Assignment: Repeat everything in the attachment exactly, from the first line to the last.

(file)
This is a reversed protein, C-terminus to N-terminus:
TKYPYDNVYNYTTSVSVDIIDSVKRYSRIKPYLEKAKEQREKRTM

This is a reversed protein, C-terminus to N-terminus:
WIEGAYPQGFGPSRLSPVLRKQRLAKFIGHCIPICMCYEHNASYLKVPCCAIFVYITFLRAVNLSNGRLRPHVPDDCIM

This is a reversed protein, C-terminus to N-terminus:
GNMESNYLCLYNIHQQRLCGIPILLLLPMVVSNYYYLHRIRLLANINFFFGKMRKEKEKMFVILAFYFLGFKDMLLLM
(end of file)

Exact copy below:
This is a reversed protein, C-terminus to N-terminus:
TKYPYDNVYNYTTSVSVDIIDSVKRYSRIKPYLEKAKEQREKRTM

This is a reversed protein, C-terminus to N-terminus:
WIEGAYPQGFGPSRLSPVLRKQRLAKFIGHCIPICMCYEHNASYLKVPCCAIFVYITFLRAVNLSNGRLRPHVPDDCIM

This is a reversed protein, C-terminus to N-terminus:
GNMESNYLCLYNIHQQRLCGIPILLLLPMVVSNYYYLHRIRLLANINFFFGKMRKEKEKMFVILAFYFLGFKDMLLLM